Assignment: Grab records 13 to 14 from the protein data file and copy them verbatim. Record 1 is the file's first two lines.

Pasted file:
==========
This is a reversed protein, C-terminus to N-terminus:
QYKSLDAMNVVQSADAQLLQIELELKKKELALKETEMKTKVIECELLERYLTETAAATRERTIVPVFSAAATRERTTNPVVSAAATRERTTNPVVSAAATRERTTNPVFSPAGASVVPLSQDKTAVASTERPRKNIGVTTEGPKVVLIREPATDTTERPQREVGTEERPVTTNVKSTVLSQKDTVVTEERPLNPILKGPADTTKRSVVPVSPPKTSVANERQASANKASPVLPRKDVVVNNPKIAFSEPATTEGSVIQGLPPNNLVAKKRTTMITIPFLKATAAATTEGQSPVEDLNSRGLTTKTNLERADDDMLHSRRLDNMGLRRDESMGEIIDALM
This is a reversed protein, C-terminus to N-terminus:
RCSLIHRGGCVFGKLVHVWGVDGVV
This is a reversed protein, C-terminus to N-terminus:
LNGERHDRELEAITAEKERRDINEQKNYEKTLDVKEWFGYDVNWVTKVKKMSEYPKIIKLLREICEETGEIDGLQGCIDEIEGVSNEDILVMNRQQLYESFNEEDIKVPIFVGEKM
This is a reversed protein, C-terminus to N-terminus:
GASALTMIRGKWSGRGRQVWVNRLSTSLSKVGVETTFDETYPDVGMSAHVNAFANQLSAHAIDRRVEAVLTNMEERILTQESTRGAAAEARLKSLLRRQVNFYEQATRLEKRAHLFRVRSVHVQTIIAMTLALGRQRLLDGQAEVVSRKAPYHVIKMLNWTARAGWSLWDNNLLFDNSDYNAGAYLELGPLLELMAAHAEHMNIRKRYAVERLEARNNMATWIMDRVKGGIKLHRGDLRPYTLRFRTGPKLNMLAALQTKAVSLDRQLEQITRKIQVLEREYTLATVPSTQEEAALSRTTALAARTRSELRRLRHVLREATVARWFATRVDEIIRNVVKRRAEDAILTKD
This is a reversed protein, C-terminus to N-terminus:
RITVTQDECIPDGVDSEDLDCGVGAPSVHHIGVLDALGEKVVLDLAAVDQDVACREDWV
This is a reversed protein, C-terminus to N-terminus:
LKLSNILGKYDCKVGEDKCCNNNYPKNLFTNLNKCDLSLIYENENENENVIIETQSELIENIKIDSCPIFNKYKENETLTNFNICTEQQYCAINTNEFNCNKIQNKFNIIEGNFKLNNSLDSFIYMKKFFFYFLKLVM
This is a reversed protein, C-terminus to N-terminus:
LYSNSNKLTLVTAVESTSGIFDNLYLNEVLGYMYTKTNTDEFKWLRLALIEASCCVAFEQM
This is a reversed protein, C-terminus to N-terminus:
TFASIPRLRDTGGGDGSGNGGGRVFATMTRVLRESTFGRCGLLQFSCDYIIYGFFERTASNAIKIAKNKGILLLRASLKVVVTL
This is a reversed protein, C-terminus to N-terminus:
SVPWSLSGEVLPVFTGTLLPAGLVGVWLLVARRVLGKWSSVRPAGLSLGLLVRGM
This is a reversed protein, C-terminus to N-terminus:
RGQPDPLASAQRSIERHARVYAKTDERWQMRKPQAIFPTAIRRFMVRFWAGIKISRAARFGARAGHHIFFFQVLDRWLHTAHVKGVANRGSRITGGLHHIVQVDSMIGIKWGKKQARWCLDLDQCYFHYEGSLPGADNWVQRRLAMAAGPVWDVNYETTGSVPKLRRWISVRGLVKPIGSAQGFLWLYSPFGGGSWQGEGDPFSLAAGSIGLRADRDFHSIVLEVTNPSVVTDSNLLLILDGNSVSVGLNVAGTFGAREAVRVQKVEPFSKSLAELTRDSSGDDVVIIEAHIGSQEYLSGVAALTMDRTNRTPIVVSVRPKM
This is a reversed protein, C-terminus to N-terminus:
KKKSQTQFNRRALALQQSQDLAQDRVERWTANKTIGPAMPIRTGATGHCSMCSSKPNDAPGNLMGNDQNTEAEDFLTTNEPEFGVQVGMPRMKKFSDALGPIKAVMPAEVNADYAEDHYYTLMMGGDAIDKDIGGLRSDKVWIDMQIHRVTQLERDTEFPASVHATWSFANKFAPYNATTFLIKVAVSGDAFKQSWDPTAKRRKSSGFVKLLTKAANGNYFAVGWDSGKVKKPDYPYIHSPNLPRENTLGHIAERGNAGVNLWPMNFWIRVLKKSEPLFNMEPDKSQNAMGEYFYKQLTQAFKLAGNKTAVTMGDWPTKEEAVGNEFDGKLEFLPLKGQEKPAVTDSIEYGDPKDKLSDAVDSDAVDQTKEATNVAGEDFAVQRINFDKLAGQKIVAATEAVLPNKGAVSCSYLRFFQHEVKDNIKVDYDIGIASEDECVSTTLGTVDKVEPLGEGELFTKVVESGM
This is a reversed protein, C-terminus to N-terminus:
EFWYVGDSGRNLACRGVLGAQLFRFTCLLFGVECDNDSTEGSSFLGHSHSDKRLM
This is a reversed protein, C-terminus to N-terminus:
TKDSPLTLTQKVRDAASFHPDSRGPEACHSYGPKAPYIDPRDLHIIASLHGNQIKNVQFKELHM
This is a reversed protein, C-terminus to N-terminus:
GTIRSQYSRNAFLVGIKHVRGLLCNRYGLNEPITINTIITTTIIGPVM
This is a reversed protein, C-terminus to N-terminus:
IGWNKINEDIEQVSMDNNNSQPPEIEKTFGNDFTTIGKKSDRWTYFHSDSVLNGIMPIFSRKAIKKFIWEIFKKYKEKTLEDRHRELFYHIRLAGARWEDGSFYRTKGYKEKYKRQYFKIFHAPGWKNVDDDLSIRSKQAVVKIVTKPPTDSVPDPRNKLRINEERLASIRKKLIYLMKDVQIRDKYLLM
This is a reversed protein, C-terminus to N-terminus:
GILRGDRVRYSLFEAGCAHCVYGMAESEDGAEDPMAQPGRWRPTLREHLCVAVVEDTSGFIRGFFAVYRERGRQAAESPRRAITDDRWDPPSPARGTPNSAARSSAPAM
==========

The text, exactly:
This is a reversed protein, C-terminus to N-terminus:
TKDSPLTLTQKVRDAASFHPDSRGPEACHSYGPKAPYIDPRDLHIIASLHGNQIKNVQFKELHM
This is a reversed protein, C-terminus to N-terminus:
GTIRSQYSRNAFLVGIKHVRGLLCNRYGLNEPITINTIITTTIIGPVM